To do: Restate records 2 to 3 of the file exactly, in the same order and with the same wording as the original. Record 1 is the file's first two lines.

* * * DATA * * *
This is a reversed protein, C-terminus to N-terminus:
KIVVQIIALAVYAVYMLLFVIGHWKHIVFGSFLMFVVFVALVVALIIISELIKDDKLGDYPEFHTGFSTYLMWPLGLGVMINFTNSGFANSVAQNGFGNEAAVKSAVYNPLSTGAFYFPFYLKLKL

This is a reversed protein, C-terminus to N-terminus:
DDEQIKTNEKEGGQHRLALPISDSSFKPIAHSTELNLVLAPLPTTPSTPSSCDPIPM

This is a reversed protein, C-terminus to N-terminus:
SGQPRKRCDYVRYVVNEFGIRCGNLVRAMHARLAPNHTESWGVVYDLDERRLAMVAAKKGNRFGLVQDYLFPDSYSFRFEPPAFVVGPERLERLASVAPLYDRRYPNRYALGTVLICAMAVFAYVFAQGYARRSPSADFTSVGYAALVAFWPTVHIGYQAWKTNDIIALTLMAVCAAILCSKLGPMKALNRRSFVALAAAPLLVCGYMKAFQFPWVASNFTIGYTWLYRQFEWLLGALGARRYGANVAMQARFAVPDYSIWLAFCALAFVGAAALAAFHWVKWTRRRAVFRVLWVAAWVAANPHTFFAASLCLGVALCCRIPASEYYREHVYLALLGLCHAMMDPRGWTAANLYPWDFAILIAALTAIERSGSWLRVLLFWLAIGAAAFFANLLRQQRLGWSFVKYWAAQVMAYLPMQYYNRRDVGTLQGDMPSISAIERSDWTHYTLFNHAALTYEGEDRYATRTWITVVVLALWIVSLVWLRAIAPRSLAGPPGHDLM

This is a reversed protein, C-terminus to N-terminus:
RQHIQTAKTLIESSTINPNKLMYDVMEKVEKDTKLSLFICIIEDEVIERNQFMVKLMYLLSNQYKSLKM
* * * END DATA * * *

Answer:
This is a reversed protein, C-terminus to N-terminus:
DDEQIKTNEKEGGQHRLALPISDSSFKPIAHSTELNLVLAPLPTTPSTPSSCDPIPM

This is a reversed protein, C-terminus to N-terminus:
SGQPRKRCDYVRYVVNEFGIRCGNLVRAMHARLAPNHTESWGVVYDLDERRLAMVAAKKGNRFGLVQDYLFPDSYSFRFEPPAFVVGPERLERLASVAPLYDRRYPNRYALGTVLICAMAVFAYVFAQGYARRSPSADFTSVGYAALVAFWPTVHIGYQAWKTNDIIALTLMAVCAAILCSKLGPMKALNRRSFVALAAAPLLVCGYMKAFQFPWVASNFTIGYTWLYRQFEWLLGALGARRYGANVAMQARFAVPDYSIWLAFCALAFVGAAALAAFHWVKWTRRRAVFRVLWVAAWVAANPHTFFAASLCLGVALCCRIPASEYYREHVYLALLGLCHAMMDPRGWTAANLYPWDFAILIAALTAIERSGSWLRVLLFWLAIGAAAFFANLLRQQRLGWSFVKYWAAQVMAYLPMQYYNRRDVGTLQGDMPSISAIERSDWTHYTLFNHAALTYEGEDRYATRTWITVVVLALWIVSLVWLRAIAPRSLAGPPGHDLM